Jamaica Plantation Management 1750-1850

Plantation Management

Since I am writing a blog, that may someday become a book on great houses, I decided to discuss the management of large land holdings on the island of Jamaica during the early colonial era. The large land holdings were divided into three major types. First and foremost were the estates which principally produced sugar for export. Second there were the plantations which produced coffee and pimento mainly for export.   And third were the pens which supplied draft animals such as oxen and horses and a minor amount of meat. The owners may own one or many of these land holdings. The largest land owners, of which there were four, possessed at least ten properties.

There were two types of landowners, the resident landowner and the absentee landowner. The resident landowner lived on the plantation and was unable to live off the island because the property size would not support that type of life style. The absentee landowner, on the other hand, usually owned sizable sugar acreage and was able to live in Britain. Some of the successful absentee landowners had emigrated from Britain, developed their estates and then returned to Britain as soon as possible. Others invested in sugar estates and never set foot on Jamaica. Most British colonists dreamed of the day they could return to Britain. The three main reasons for this desire was the unhealthiness of the country (malaria and yellow fever), the lack of culture and the lack of social advancement. Once the immigrant had made his fortune and established a method for the preservation of that steady flow of funds from the colony, he turned his eyes back to his home country where he could display his wealth and status in a different arena.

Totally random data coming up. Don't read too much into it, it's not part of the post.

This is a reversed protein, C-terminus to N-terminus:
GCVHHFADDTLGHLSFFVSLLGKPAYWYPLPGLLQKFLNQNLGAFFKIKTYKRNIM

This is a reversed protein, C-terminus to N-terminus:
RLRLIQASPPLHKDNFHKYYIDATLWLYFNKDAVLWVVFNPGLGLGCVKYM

The absentee estate owner needed to develop a whole new management plan which would allow the owner to live off the island. Prior to the industrial revolution, the Jamaican absentees were already developing management systems that would need to be instituted in the factories that were springing up in Britain. The institution of slavery in Jamaica was extremely profitable to the land holders. One doesn’t need to prove that slavery was a failed economic system to condemn slavery as an institution. The system prospered until the emancipation of the slaves. The absentees developed the new system and a new manager emerged known as an attorney. This next manager will be discussed in a future blog.

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About Dr. Raul A. Mosley

Raul is the founder of the Fort Worth Portrait Project (FWPP). He holds a Ph.D. in Public Affairs & Issues Management from Purdue University. After teaching for 16 years as a university faculty member at both Purdue and Indiana University, Raul moved to Fort Worth and founded the FWPP in 2014.

3 responses to “Jamaica Plantation Management 1750-1850”

  1. Anne Thornley-Brown, M.B.A. @executiveoasis says :

    What is the difference between a planter and cultivator within the Jamaican context? Also do you have information about any of these properties:

    -Chesterfield Estate (Jamaica Vere 55), Vere, owned by Thomas John Parker Jr., uncle of Charles Nicholas Pallmer.
    -Hillside Estate (Jamaica Vere 120), Vere, owned by Thomas John Parker Jr.
    -Moreland Estate, Clarendon, owned by James Henry Mitchell
    – Caswell Hill, Vere , owned by Kean Osborn
    – This property is described only as Jamaica Vere 31 and it waas owned by William Owen at the time of emancipation – I am trying to identify what it was, I assume they were cultivating cotton http://www.ucl.ac.uk/lbs/claim/view/14383

    They all turn up in documents pertaining to my family

    Like

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